TN Supreme Court: Man May Sue for Paternity Fraud

October 3rd, 2012 by Robert Franklin, Esq.
Good sense reigned supreme at Tennessee’s highest court Tuesday.  By a unanimous vote, the state’s Supreme Court ruled that paternity fraud gives rise to a claim for civil damages.  There are some limitations on the court’s holding, but generally speaking, it’s a blow for decency and common sense.  Above all, it’s a great leap forward in society’s treatment of men in family matters as human beings deserving of respect and equal treatment.

Way back in 1991 when they were still in high school, Chad Craig and Tina Marie Hodge had a romantic relationship.  They broke up for a time, during which she pursued a sexual relationship with another man, Joey Hay.  Hodge and Craig got back together, but she never told him she’d had sex with Hay.  So, when she discovered she was pregnant, Hodge told Craig the child was his.  He asked her if she were certain and she said there could be no other father.  That was a lie, but Craig had no reason to know it was.  He wanted to do the right thing, so he proposed to her and the couple married.  Six months later she gave birth to a son, Kyle.  Hodge already had a daughter, and Craig adopted her.

All went well for about 10 years, but, in 2001, Hodge informed Craig that she was seeing and having sex with another man.  The two separated and divorced.  Hodge got primary custody and Craig paid child support and other expenses for Kyle.  Hodge remarried as did Craig, who moved to Georgia.

By the time Kyle was 14, he began saying he wanted to live with his father, so Craig moved back to Tennessee to live near Kyle so the boy wouldn’t have to be uprooted and move to Georgia.  The custody and child support orders were duly changed and Hodge started paying Craig child support for Kyle.

But as the boy continued to grow, Craig couldn’t help but notice that he bore no resemblance to him.  So one night, while Kyle slept, Craig swabbed the inside of his cheek, and sent the sample, along with one from himself, off to a DNA testing laboratory.  Sure enough, the results revealed that Kyle had been fathered by someone else.

Craig was stunned by the news and initially couldn’t figure out what to do, but eventually he confronted Hodge and the two agreed she would break the news to Kyle.  When she did, the boy distanced himself from Craig saying that “things are different now.”  Soon, Kyle moved back in with his mother and did other things to push Craig away.

Craig asked the court to be relieved of any future child support obligations and, in 2007 received an order to that effect.  He then sued Hodge for intentional misrepresentation of his paternity of Kyle.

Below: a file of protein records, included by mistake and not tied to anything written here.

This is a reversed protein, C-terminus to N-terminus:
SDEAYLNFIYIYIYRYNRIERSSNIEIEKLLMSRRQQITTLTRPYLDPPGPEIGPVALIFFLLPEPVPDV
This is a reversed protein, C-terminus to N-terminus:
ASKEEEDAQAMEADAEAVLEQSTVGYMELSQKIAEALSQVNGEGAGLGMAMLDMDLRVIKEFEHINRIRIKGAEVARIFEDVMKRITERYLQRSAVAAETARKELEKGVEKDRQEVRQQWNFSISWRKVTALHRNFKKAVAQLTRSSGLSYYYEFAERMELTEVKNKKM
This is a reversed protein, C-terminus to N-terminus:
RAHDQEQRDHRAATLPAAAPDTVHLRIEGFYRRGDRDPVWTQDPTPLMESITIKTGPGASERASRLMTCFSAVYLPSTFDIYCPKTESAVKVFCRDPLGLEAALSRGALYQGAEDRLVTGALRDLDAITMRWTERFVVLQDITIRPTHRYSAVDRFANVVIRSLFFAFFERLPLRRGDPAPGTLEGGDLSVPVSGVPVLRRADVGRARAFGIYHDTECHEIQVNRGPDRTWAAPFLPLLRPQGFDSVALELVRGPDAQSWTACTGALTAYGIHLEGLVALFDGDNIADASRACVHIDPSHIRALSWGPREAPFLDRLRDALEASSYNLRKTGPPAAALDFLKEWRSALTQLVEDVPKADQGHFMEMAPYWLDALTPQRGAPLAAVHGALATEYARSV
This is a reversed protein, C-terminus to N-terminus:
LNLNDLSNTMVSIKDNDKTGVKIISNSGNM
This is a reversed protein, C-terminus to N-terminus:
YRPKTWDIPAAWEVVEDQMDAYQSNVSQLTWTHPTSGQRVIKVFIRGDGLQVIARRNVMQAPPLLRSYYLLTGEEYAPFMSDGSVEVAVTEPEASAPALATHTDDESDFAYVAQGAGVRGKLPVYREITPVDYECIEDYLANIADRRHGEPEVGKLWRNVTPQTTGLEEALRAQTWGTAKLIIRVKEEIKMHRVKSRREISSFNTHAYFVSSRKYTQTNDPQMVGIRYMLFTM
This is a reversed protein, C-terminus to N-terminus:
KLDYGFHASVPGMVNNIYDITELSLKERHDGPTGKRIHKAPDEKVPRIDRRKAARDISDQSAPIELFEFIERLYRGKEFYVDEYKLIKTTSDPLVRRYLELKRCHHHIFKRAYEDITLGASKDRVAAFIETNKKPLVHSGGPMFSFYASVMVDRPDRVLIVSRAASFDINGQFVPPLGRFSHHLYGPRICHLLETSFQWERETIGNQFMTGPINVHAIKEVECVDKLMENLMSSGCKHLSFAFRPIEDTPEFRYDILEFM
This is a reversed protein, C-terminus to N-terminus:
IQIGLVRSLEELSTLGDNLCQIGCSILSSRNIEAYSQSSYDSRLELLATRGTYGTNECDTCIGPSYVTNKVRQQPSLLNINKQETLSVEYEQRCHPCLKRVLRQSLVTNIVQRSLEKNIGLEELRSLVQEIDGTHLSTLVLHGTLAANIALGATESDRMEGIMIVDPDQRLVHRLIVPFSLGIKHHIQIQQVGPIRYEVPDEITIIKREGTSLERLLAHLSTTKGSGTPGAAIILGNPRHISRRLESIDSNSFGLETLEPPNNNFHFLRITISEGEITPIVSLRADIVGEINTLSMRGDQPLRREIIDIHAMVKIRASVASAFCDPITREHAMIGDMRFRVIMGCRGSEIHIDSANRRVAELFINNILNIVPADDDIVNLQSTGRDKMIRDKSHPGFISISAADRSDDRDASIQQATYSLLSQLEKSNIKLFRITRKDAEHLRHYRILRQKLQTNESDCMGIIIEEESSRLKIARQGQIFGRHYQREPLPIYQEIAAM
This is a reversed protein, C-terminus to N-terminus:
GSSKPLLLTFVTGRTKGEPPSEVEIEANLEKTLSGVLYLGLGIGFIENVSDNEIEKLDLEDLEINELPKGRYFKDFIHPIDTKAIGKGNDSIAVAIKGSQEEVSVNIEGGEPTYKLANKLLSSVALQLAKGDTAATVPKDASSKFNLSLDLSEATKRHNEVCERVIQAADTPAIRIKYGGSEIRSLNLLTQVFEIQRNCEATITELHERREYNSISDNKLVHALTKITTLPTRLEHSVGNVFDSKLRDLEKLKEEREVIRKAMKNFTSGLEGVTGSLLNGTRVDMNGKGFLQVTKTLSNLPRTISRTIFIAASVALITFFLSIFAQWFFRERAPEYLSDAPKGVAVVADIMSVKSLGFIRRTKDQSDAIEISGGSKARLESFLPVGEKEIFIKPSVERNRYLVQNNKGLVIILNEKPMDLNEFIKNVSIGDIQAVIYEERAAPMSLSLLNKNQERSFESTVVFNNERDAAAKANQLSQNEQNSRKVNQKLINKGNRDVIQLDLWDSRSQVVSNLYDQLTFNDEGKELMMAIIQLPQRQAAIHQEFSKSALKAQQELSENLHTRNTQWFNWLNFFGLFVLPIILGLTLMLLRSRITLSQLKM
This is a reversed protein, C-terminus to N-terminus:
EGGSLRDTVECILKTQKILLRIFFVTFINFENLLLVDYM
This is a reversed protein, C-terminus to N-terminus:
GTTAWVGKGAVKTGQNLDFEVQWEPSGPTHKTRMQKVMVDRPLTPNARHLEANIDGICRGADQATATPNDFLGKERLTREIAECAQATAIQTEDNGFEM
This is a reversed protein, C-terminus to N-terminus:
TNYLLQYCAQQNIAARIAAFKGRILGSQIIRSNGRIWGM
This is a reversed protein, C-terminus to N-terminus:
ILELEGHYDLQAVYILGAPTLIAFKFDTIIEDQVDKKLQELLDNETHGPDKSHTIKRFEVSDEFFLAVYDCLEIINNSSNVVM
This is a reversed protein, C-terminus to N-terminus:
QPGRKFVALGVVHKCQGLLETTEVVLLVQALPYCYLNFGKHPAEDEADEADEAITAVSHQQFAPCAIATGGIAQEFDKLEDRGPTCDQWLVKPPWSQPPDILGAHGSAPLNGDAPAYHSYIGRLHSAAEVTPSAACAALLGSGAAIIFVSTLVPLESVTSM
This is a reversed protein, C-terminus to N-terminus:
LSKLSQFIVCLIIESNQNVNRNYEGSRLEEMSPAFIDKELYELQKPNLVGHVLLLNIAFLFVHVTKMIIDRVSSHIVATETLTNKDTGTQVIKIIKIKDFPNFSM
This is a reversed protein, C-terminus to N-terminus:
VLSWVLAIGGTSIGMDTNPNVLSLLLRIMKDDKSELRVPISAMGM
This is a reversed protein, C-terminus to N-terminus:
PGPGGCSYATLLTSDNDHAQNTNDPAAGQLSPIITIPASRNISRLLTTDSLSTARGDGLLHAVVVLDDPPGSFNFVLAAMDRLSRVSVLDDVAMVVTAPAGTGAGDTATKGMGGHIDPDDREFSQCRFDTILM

The trial court agreed that he had the right to sue, found that Hodge had lied and awarded substantial damages including child support paid, and medical and insurance expenses paid post-divorce.  It also awarded him $100,000 for emotional distress and ordered Hodge to pay his attorneys fees.

Hodge appealed and the appellate court overturned the entire monetary award even though it found that the lower court was correct in finding that Hodge had intentionally lied about Craig’s parentage.

So Craig took the matter to the state Supreme Court that reversed the appellate court and held that a man who’s been told by a mother that he’s the father of her child can sue her if she’s not telling the truth.  From now on, in Tennessee, every woman has a legal duty to tell the correct man he’s the father of her child.  If she’s not sure who the dad is, as in Hodge’s case, she’s required to say so.

Now, case law is always limited by the facts of the case.  So, for example, this holding only extends to married fathers, but there’s no apparent reason why it’s unacceptable to defraud a married man but acceptable to do so to an unmarried one.  So my guess is that, if an unmarried man brings a similar case, it’ll meet with a similar result.

Unfortunately, both Craig and Hodge failed to present certain issues to the Supreme Court that they could have.  If they had, the court’s decision would be much more complete than it is, but those are now questions for another day.  Most importantly, we don’t know the extent of damages a man in Craig’s situation can claim against a defrauding mother.  What we do know is that he can recoup child support, medical expenses and insurance premiums paid on behalf of the child post-divorce.  Can he recover punitive damages or those for emotional distress?  We don’t know because Craig’s lawyer failed to submit the question to the Supreme Court.  Can he recover attorney’s fees paid pursuing litigation?  We don’t know that for the same reason.